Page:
Some locals have said it took a lot of chutzpah (or as the Italians would say it, "palle") to move into the Mission and open a big sprawling Italian restaurant mere blocks away from the long-standing beloved, Delfina. The unique look of ~FARINA~ (nope, this was definitely NOT another rustic 49-seater) additionally raised eyebrows. And there were tales of disgruntled neighbors, gossip about valet parking politics (and paint maliciously splattered on a few parked cars), and let's not even get started on the ruckus surrounding the permits for the upcoming roof terrace.
With that much buzz and chatter swirling around, you really have to be on your game the second your doors swing open. Being different, and splashy, sets up serious expectations (especially in this town), almost encouraging people to hover about, gossip, and critique, perhaps secretly waiting for you to trip in those high heels of yours, or fail. Farina was totally our pop star restaurant opening of 2007--the only thing missing was a head shaving and coverage on PerezHilton.com.
I don't have the whole story on all the various dramas, who does, really? (Does anyone have the scandalous video? I kid.) But no matter. Because from the moment Anna's Danish Cookies went dark and the plywood went up, I was excitedly awaiting who was going to take over the sunny corner on one of the best gourmet streets in the city, our own little Hollywood Walk of Fame.
In a restaurant scene moving more and more toward regional Italian fare, and giving Tuscan food a breather, Farina's Ligurian offerings have perfect timing. I dined at Farina a couple times in the beginning months, but honestly wasn't enamored with my experiences--even the highlighted focaccia wasn't quite there yet, so I decided to sit back and wait a bit, let things iron out. Italians like to look well pressed, so I was confident things would get sorted. Based on my most recent meal at Farina, let's just say that Zegna suit is ready to hit the runway.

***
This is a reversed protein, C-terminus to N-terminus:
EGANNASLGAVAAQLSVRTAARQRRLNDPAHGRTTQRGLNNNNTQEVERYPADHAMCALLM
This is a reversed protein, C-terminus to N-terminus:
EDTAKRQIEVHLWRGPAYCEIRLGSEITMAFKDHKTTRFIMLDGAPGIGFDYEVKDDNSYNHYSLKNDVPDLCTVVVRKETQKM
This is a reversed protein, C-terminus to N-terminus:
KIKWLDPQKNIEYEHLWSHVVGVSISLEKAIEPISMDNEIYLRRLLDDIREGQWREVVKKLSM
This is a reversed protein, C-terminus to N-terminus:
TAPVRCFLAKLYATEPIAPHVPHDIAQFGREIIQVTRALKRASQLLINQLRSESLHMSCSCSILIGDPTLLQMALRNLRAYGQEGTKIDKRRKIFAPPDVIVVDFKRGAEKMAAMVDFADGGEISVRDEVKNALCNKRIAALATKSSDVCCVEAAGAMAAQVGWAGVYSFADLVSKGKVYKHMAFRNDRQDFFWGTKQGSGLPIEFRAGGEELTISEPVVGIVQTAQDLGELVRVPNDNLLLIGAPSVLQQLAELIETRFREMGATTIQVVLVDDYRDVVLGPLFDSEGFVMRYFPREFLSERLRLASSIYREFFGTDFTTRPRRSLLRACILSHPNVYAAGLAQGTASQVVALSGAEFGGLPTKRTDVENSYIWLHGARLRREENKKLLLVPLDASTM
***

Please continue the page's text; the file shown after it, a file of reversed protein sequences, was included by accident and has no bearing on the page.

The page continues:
There is a spacious communal table, with two-tops that that are cleverly made out of the former Anna's Danish Cookies sign that line the towering front bay windows, plus there is casual bar seating (there's a full bar) and some high tables, while larger wood tables line the side wall for bigger groups. The lighting fixtures are funky and eclectic, with hits of red and playful shapes, while the white ceiling and tiles pop and feel bakery appropriate. The furnishings mix industrial elements and wood in an engaging way that makes me think of New York, or London. It has personality. I adore the presence of all the marble, almost sarcophagus heavy, enticing you to run your fingers along them--and wow, some of the hulking and sculptured pieces are actually sinks.
I think a ringside seat on one of the red lollipop stools in front of the busily working pasta and focaccia makers is where it's at. You can smell the irresistible wafting of cheese and bread baking, watch cooks pound out the carpaccio, and prep the focaccia and pastas--it's quite mesmerizing, actually--much more interesting than a visit to the Twinkie factory, and totally builds your anticipation for your impending order.
So, about that focaccia: you really should take the focaccia di Recco ($15) for a whirl. My fave was the one with prosciutto ($17), actually, Rovagnati ham, with crispy and curling edges from the intense heat of the oven. These are not the thick bready focaccias you are probably used to--instead, you get layers of thin dough that's flaky and crackly, enclosing dollops of melted stracchino cheese (a tangy Crescenza-like cow's milk cheese, one of my favorites when I lived in Italy, and sadly not one I see a lot of stateside). You can easily share an order with twoÂ or three people.